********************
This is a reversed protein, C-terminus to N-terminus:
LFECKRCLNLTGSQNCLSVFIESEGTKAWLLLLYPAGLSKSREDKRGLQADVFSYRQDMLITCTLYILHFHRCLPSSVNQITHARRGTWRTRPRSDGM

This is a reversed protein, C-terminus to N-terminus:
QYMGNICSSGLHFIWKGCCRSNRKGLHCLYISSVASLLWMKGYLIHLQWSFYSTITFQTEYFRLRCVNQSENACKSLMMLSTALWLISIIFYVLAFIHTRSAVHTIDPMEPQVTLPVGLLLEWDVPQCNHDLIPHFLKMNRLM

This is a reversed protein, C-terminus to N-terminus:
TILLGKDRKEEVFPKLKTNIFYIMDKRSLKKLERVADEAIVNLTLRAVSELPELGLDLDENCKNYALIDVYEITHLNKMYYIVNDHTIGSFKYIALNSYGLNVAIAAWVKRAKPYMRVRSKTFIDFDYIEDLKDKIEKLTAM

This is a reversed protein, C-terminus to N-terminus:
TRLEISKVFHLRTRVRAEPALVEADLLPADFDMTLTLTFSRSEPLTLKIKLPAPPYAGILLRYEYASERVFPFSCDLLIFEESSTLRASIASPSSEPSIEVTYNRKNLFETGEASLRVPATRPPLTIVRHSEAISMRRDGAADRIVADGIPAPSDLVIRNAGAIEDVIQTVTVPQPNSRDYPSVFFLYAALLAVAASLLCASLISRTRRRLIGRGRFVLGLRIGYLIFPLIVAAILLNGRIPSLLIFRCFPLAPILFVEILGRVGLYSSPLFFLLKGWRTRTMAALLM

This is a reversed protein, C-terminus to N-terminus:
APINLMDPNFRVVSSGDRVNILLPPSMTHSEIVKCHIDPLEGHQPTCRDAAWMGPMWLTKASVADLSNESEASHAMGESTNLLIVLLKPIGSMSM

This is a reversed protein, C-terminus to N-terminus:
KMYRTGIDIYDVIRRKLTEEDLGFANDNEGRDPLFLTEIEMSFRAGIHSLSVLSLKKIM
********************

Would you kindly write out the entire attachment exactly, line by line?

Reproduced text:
This is a reversed protein, C-terminus to N-terminus:
LFECKRCLNLTGSQNCLSVFIESEGTKAWLLLLYPAGLSKSREDKRGLQADVFSYRQDMLITCTLYILHFHRCLPSSVNQITHARRGTWRTRPRSDGM

This is a reversed protein, C-terminus to N-terminus:
QYMGNICSSGLHFIWKGCCRSNRKGLHCLYISSVASLLWMKGYLIHLQWSFYSTITFQTEYFRLRCVNQSENACKSLMMLSTALWLISIIFYVLAFIHTRSAVHTIDPMEPQVTLPVGLLLEWDVPQCNHDLIPHFLKMNRLM

This is a reversed protein, C-terminus to N-terminus:
TILLGKDRKEEVFPKLKTNIFYIMDKRSLKKLERVADEAIVNLTLRAVSELPELGLDLDENCKNYALIDVYEITHLNKMYYIVNDHTIGSFKYIALNSYGLNVAIAAWVKRAKPYMRVRSKTFIDFDYIEDLKDKIEKLTAM

This is a reversed protein, C-terminus to N-terminus:
TRLEISKVFHLRTRVRAEPALVEADLLPADFDMTLTLTFSRSEPLTLKIKLPAPPYAGILLRYEYASERVFPFSCDLLIFEESSTLRASIASPSSEPSIEVTYNRKNLFETGEASLRVPATRPPLTIVRHSEAISMRRDGAADRIVADGIPAPSDLVIRNAGAIEDVIQTVTVPQPNSRDYPSVFFLYAALLAVAASLLCASLISRTRRRLIGRGRFVLGLRIGYLIFPLIVAAILLNGRIPSLLIFRCFPLAPILFVEILGRVGLYSSPLFFLLKGWRTRTMAALLM

This is a reversed protein, C-terminus to N-terminus:
APINLMDPNFRVVSSGDRVNILLPPSMTHSEIVKCHIDPLEGHQPTCRDAAWMGPMWLTKASVADLSNESEASHAMGESTNLLIVLLKPIGSMSM

This is a reversed protein, C-terminus to N-terminus:
KMYRTGIDIYDVIRRKLTEEDLGFANDNEGRDPLFLTEIEMSFRAGIHSLSVLSLKKIM